Qalamoun is a hard-contested area in rural Damascus province, near the front line towns of Yabroud, an-Nabak, Deir Attieh and al-Qutayfeh. The mountainous stretch made headlines this spring after opposition fighters allegedly shut down the main gas pipe that feeds the area’s power grid, in apparent retaliation for a regime blockade that has stopped aid from reaching civilians in Damascus’s eastern Ghouta.
Twenty-five days after it first began, the power outage in Qalamoun is now causing severe water shortages as the water pumps there need electricity to run.
Um Samer is a 32-year-old mother of four young children. Her husband owns a grocery store, and they live in the rural town of al-Rihaybeh. Here, she discusses running her household without electricity and water.
In the beginning, we thought the power cut would last only for a few hours, as was usually the case. After the first two days went by and news that the armed opposition had cut off the power to force the regime to meet its demands, we realized we were facing a big problem. Electricity is the most important thing to us. Everything needs power: fridges to keep our food from going bad, washing machines, water pumps and lights during the night. Our lifestyle is primitive. We have no power or water.
At first, we bought water from the water sellers. As days passed and the demand for water increased, the sellers starting hiking up the prices, especially since they extract the water from wells using generators that run on diesel and petrol. Now the price of water for one tank is 750 Syrian pounds ($5). Previously, it was only 250 ($1.60). My husband makes a meager income, so we, like many others, have resorted to using our neighbor’s generator. We buy the petrol for the generator and use it to power our water pump to fill our water tank.
I hand-wash all the clothes in a bucket. Previously, I used to wash one load every two days. Now, I wait for five or six days to do a wash. As for the house, I clean only once a week to save water, which has become increasingly difficult to get. Some families have a harder time [than we do]. If the situation stays as it is, I will have to do the washing and cleaning up once every 10 days.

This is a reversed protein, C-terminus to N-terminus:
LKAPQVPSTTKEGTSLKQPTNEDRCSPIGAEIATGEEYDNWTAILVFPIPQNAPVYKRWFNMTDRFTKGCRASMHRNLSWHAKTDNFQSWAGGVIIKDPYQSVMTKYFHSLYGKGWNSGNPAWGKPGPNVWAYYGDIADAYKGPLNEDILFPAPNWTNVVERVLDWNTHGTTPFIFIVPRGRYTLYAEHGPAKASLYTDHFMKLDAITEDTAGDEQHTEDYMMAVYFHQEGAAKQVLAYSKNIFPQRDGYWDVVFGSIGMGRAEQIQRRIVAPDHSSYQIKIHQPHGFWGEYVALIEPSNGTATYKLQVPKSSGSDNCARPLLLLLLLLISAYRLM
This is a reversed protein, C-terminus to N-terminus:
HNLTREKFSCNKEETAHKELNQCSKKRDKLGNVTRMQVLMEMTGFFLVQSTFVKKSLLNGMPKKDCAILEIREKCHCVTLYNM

I always make sure the kids stay clean, so I don’t have to wash them often. The problem isn’t just the water shortage but also the power outage. Cold water isn’t ideal for children and they could easily get sick. We used to use a water boiler to heat up the water. After the power outage, we use diesel or gas to heat the water up. Both are very expensive.
The power outage didn’t have a big effect, given that gas is still available to some extent. The main problem was, and still is, the water shortages. We can’t cook and clean the dishes without water. We limited our meals to certain kinds of food that do not [require a lot of preparation] or a lot of water. We also limited our cooking to smaller portions because the fridge doesn’t work and we have nowhere to keep the food from going spoilt.
In the beginning [the kids] caused me a lot of problems. They were used to watching TV and playing computer games. After the power outage, they got bored quickly, and now, they prefer to go outside to entertain themselves. But I don’t allow it because of the dangerous situation and because problems could happen out of nowhere. With time, they’ve slowly gotten used to it.
We hope [the situation improves], because otherwise, we will be in big trouble. The thing we fear the most is not being able to buy gas, especially since petrol and diesel are very difficult to find nowadays. I pray this situation doesn’t last.
(Editing by Karen Leigh.)